For the first few pages of his new novel Michael Frayn seems to have been seduced, too, by shell-suit grammar and cocky mouthing. 'Always someone bursting to tell,' says his confiding voice, taking us on a tour of the exteriors of government offices. 'It's the pressure. Like the garden hose. Put your finger over the nozzle and what happens? It pisses over the back of your trousers.' But who is the beneficiary of these leaks and spurts? A tabloid journalist? A professional blackmailer? In fact, though Terry has a prison record and his relationship with the law is still adversarial, he will, for most readers, count as one of the angels.
Terry runs Open, a pressure group dedicated to nipping at the ankles of secretive government agencies. Crammed into a poky office with Shireen and Liz and Jacqui and Kent and Kevin, he works the levers of press releases, media interviews and publicity stunts, making mischief and a reputation that gets him recognised on the street. He has been described as a dangerous extremist at one Tory Party conference, but declares himself to be in favour of moderation, by which he means a sort of cheerful opportunism. He combines passion for his job with an amiable, never-mind temperament, a mix which Frayn manages to make both convincing and charming. Terry doesn't even have problems negotiating that notorious assault course for the liberal conscience, the importunities of the homeless girls who camp in his office doorway.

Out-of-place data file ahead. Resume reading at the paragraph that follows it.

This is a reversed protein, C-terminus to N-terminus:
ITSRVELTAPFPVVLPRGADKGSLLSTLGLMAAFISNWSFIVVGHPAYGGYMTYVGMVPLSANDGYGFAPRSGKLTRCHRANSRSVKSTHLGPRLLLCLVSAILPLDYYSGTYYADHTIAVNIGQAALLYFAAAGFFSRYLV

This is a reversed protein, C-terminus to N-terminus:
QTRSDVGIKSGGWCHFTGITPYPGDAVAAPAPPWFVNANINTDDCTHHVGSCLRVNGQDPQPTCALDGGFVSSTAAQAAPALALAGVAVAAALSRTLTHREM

Naturally this equable voice will have to falter. The challenge comes in the form of Hilary, a young Home Office civil servant who first loathes Terry, then makes love to him, then leaks him photocopies of an internal report on a scandal over police brutality. She is a born-again whistle-blower, her conversion partly effected by a set-piece speech from Terry about heaven ('This is how I see it, Hilary: like all those office blocks made of gold reflecting glass, the sort where the people inside can see out, but the people outside can't see in. Only in heaven you can see in as well as out. A golden light in all the rooms. Nothing hidden. Everything visible.'), and partly by less tangible personal longings.
Hilary's mind is an open book to the reader, as are those of all the characters, laid bare in a succession of monologues which make up the novel. The technique seems only that at first - a means to cut between tones and colour of voice, but it demonstrates its real ingenuity towards the end, by which time Frayn has constructed a snare out of the mutually incompatible candour of his characters. Everyone in the Open office has a little (or not so little) secret which is finally exposed in a blackly funny office row. The desire for a world without secrecy is seen to be as fanciful and potentially destructive as the dream of a world without friction.
If this sounds a little diagrammatic, it is always rescued by Frayn's acute ear, which hears every awkward echo in casual cliches, and his wonderful ability to expose character through plots so intricately crafted that you might think they were the sole purpose of the novel. The master farceur who conceived Noises Off is at work here for darker, more humane purposes.Reuse content